4 Tips for Improving Your Noseriding

4 Tips for Improving Your Noseriding

Harnessing an ocean wave and sliding across its surface is incredible, in-and-of-itself.  Doing that while perched way out on the nose of a 9-something longboard seems physics defying.  It's thrilling and difficult to master, which is why we pay so much respect to the surfers who make it look so easy.

1. The setup, the setup, the setup.

You have to take one step backward before you can take three steps forward (literally and figuratively). Get comfortable surfing the back 1/3 of the board before attempting to head to the front 1/3.  

The old adage "learn to walk before you run" is appropriate when learning to master the art of the noseride.  Get comfortable cross-stepping backward to set up before attempting to head toward the bow.

2. Keep your eyes on the stringer while cross stepping.
Your feet will follow your eyes.  If you keep your eyes locked on the stringer as a guideline, your feet will stay centered on the board.  If your eyes wander, your feet will wander as well.  You will need to stay centered and balanced when venturing forward.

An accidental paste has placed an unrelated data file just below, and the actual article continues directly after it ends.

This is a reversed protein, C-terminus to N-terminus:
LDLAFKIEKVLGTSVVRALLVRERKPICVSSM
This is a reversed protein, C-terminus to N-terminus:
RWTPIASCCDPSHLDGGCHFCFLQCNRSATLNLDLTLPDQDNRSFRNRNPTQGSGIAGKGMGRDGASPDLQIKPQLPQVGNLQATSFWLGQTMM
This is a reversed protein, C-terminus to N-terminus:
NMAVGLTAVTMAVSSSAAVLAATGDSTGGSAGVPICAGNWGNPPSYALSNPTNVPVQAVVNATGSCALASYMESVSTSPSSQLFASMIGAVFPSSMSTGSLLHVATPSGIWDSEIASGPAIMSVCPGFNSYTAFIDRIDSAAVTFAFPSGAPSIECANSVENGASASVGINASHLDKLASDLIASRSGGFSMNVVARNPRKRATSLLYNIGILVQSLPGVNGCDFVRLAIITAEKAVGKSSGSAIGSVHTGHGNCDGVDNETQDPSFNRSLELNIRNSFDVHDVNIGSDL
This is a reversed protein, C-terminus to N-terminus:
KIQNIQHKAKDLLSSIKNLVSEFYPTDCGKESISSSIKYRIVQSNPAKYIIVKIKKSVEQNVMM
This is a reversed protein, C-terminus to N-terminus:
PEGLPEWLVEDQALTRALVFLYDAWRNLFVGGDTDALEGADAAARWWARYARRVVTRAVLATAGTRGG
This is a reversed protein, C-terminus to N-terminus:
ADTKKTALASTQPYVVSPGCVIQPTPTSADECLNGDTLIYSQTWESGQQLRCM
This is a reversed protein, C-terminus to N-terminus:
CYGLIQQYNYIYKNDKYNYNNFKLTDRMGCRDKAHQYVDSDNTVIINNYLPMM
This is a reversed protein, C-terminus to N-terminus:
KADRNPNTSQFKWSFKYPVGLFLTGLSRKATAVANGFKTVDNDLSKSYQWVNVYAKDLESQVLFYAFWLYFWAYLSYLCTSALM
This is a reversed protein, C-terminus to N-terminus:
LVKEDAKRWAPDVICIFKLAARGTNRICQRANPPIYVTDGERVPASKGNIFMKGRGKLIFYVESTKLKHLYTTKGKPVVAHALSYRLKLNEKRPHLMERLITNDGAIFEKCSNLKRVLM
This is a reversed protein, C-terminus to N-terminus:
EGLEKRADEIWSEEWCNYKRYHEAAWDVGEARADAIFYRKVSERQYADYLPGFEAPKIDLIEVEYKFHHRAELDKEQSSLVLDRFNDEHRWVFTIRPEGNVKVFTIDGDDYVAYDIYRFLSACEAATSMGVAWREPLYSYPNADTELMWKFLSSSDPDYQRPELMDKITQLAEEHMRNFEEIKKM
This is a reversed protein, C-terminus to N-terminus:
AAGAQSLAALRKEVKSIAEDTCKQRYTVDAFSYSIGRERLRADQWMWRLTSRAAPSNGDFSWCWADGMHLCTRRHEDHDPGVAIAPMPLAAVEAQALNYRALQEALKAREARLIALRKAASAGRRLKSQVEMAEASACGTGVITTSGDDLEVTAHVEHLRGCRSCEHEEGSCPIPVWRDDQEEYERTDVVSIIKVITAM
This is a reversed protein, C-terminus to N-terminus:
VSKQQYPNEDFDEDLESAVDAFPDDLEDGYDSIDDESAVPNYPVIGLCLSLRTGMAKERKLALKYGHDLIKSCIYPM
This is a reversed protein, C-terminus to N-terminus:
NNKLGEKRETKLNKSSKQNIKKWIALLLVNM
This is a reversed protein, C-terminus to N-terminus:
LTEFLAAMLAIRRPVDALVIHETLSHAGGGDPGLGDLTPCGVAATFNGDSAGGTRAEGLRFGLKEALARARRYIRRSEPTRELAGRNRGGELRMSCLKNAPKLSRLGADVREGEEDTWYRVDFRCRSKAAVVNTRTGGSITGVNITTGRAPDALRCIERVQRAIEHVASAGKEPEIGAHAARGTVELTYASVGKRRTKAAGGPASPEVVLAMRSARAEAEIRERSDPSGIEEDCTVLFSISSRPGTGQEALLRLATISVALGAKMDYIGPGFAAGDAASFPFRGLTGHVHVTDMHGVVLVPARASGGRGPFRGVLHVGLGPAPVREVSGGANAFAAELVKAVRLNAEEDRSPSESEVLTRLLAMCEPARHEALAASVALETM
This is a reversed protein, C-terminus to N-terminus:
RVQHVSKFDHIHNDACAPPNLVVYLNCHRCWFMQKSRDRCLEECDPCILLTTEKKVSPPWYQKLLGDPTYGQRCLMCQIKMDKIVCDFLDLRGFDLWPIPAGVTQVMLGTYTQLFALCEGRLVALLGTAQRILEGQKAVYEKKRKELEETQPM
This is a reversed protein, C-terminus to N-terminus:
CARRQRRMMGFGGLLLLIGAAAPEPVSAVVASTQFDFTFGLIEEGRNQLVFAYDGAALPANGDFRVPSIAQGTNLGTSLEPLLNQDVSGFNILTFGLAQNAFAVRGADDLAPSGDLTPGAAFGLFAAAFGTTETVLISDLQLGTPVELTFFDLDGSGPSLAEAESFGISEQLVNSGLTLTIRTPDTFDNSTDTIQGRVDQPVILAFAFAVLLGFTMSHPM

3. Aim 6” short of the nose
.
Walking to the nose of a surfboard is not the same as walking to the end of a diving board, the board is actually moving backward slightly as you walk forward.  You will often see surfers run right off the end of the board.  Don't be a lemming, aim to stop short.

4. Error on the side of putting more of your weight on the uphill side of the board.
The primary force in surfing is lift.  The concave in the nose of a longboard is designed to create lift on the face of a wave.  If you get your balance out over the outside rail of the board, the wave will pick you up and dump you right into the flats.  Keep that inside rail firmly planted in the wave face.

Bonus tip: 
Think about the line you are traveling, and where it will take you when you speed up.  Moving to the nose of your longboard will cause you to speed up.  So you want to set up deeper than you'd like to be and then use the speed to catch up to the pocket. 

This can be done by taking a high-line, and angling slightly toward the beach as you start your cross-step.  

This can also be done when you are taking a lower line on the wave, angling slightly up the face, and using a noseride to accelerate your way back up into the pocket of the wave. (This requires more pressure on the inside rail, utilizing the lift of the rail to accelerate the board.)

Review these steps in your mind during the idle lulls between sets, and have fun out there.

For an example of great footwork, watch Nathan Adams riding a 9'6 Lumberjack below, particularly on the first wave.

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